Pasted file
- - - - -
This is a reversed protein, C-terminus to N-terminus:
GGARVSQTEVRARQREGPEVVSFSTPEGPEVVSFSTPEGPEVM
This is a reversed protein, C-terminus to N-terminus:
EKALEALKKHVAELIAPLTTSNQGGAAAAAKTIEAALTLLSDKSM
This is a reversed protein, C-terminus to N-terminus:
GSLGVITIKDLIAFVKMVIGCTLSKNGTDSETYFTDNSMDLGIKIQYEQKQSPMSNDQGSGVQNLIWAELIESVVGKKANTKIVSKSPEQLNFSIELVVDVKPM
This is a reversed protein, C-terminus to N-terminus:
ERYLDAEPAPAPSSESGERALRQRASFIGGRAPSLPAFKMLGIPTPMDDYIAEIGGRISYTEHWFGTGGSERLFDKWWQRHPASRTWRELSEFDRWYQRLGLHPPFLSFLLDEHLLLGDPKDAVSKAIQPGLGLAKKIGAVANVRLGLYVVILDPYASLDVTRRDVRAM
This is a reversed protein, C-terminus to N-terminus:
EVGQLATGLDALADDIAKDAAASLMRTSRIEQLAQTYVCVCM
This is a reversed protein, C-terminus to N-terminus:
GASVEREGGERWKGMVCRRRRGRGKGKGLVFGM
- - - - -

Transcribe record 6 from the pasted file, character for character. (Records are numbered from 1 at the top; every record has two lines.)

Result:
This is a reversed protein, C-terminus to N-terminus:
GASVEREGGERWKGMVCRRRRGRGKGKGLVFGM